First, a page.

The Ancient Christian Commentary on Scripture has as its goal the revitalization of Christian teaching based on classical Christian exegesis. This series provides the pastor, exegete, student and lay reader with convenient means to see what Athanasius or John Chrysostom or the desert fathers and mothers had to say about a particular text for preaching, for study and for meditation. There is an emerging awareness among Catholic, Protestant and Orthodox laity that vital biblical preaching and spiritual formation need deeper grounding beyond the scope of the historical-critical orientations that have governed biblical studies in our day. Hence this work is directed toward a much broader audience than the highly technical and specialized scholarly field of patristic studies.
Clearly this is an intentionally ecumenical project whose team of volume editors originates from Catholic, Protestant and Orthodox scholars and who, under Oden, designed the project to edify those audiences. The fact that the series is not being manufactured and sold by a Roman Catholic or Orthodox publishing house, but InterVarsity Press, shows how remarkable a renaissance of patristic studies is now underway among Evangelicals the world over. The impact which this series will very likely have on future Orthodox and Evangelical dialogue is potentially enormous. Since the Church Fathers played a formative role in shaping the identity of the Eastern Orthodox Church, the series will naturally encourage readers to think beyond the ancient Christian commentators themselves to the church which has most deeply appropriated those sources. Inevitably, it will prompt Evangelicals to explore in much greater depth the christological, trinitarian, ecclesiological and sacramental themesof the early Church Fathers and that of the Orthodox Church, the Fathers' heir apparent. This does not mean that the Fathers gave us a single authoritative interpretation of every verse of the Bible. As the series makes evident, there are varied patristic interpretations on any given text of Scripture. Oden is under no illusion of concocting a uniform exegetical tradition by all the Fathers on any given text of Scripture. He recognizes that that there are many varieties of interpretations within almost every pericope. Yet it is also evident that there are central exegetical motifs that correspond to the great themes of Eastern Orthodox theology. By letting the Fathers speak for themselves, the ACW series reflects the Fathers' wide differences in cultural expression and theological creativity while at the same time yielding a remarkable consensus on central themes of divine Revelation. Such a discovery can only lead Evangelicals into a deeper appreciation of Orthodoxy while at the same time accentuating its similarities and differences with the Catholic and Protestant traditions.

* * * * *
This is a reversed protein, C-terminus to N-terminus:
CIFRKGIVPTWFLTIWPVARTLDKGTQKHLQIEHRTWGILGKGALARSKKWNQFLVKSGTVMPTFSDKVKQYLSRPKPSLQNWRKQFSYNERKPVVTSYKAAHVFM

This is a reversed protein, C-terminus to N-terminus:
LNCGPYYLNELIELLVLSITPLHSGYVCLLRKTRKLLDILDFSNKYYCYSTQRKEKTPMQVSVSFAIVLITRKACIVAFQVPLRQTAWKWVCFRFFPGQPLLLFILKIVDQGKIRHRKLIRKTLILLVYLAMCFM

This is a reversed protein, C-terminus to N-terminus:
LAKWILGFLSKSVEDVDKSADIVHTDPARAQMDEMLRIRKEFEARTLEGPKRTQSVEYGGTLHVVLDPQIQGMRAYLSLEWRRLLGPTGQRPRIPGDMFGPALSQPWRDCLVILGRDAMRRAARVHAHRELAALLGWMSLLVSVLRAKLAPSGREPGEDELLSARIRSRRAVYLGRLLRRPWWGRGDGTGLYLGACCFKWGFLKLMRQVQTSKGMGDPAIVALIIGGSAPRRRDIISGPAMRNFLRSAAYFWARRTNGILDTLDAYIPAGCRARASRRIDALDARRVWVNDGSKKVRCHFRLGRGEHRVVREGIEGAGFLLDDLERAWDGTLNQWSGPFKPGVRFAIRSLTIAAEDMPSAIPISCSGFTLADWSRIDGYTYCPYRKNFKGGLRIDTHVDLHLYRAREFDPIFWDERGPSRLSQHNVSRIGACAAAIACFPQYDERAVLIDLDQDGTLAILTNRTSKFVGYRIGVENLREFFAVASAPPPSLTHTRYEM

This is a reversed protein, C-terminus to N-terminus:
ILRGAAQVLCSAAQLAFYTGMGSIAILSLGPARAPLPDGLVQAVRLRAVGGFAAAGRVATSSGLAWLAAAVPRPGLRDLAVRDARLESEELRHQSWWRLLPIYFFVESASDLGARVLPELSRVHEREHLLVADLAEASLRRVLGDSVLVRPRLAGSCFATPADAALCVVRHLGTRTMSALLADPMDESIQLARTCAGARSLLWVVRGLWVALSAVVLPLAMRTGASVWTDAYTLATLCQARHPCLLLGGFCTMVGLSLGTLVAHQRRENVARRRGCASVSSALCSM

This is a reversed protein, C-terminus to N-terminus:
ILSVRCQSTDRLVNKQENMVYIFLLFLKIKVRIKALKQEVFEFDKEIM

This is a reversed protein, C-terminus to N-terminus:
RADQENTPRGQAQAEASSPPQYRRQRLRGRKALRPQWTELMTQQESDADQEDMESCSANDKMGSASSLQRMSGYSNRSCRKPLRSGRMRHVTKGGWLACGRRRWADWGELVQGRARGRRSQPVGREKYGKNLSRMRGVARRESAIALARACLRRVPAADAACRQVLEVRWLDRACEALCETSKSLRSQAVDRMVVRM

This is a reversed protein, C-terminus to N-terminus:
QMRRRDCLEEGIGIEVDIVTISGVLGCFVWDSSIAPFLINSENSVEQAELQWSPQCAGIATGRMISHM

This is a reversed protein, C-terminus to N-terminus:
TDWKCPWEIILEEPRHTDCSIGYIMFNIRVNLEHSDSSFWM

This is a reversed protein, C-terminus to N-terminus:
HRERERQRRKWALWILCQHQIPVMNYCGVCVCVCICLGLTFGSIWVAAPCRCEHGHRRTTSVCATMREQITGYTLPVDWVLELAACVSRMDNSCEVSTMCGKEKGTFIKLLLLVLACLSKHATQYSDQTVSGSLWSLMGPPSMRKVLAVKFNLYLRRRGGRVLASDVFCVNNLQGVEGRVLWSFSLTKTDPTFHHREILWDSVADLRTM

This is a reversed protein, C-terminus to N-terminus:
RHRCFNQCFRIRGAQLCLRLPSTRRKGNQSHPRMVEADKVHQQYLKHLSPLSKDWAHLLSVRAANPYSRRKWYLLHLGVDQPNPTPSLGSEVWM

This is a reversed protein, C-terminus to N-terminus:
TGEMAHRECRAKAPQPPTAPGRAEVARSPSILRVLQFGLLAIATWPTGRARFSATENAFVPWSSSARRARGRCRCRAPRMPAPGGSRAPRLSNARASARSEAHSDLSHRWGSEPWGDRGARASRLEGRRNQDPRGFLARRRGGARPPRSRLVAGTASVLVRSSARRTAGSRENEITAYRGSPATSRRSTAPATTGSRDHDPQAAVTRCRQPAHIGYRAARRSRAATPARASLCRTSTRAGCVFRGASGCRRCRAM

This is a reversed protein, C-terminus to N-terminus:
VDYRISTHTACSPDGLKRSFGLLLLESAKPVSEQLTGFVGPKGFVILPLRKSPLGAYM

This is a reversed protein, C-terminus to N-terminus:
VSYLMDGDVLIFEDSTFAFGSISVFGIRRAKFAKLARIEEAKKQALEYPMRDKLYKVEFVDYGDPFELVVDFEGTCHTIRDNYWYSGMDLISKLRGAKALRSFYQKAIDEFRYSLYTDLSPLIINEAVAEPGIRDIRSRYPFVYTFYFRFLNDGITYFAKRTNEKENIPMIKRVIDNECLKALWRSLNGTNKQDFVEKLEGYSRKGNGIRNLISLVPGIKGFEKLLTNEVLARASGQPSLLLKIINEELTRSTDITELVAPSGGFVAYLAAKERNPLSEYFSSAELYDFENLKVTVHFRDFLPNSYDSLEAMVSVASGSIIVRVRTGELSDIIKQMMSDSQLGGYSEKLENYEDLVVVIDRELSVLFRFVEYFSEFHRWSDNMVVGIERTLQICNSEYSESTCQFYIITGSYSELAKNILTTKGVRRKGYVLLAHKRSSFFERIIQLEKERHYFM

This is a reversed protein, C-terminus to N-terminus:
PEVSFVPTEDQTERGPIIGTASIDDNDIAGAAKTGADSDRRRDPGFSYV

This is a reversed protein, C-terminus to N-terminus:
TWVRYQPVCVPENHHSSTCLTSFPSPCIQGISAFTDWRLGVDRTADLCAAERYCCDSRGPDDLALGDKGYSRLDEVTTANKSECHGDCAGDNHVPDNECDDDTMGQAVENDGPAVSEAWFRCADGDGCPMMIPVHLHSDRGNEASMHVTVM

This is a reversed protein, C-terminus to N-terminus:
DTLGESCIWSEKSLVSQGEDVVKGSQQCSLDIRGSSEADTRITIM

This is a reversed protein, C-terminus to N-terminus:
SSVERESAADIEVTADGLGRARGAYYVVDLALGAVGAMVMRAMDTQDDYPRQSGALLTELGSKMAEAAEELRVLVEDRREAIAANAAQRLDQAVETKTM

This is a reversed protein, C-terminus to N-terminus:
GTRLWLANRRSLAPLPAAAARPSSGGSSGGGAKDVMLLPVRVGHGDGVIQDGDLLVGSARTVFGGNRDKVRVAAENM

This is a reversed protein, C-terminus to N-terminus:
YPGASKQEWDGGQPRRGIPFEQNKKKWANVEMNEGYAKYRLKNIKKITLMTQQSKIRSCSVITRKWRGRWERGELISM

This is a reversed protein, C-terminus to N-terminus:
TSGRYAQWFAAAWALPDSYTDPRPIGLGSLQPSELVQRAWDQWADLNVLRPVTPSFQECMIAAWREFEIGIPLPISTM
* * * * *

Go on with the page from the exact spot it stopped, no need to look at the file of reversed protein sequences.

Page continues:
By virtually all accounts, J.I. Packer is one of this century's greatest Evangelical statesmen. As he reaches the golden years of his career we notice that he has begun to take a serious interest in conservative Christian dialogue with the hopes of forming a common agenda for the church' s unified witness in the modern world. His work in "Evangelical ecumenics" (to coin a phrase) began most visibly in his dialogue with Catholics in 1995 which led to his signing the document "Evangelicals and Catholics Together." Although his interest in Orthodoxy began much earlier, it was not until 1995 that it took concrete expression at a conservative ecumenical gathering of Catholics, Orthodox and Evangelicals called the "Rose Hill" conference. It was there that Dr. Packer and the present author worked as formal dialogue partners. At Rose Hill, Packer delivered a paper titled, "On from Orr: Cultural Crisis, Rational Realism and Incarnational Ontology," to which I responded with "An Eastern Orthodox Response to J.I. Packer." The dialogue was followed up in 1997 when Packer and the author team-taught a course at Regent College titled, "Eastern Orthodoxy and Evangelicalism in Dialogue."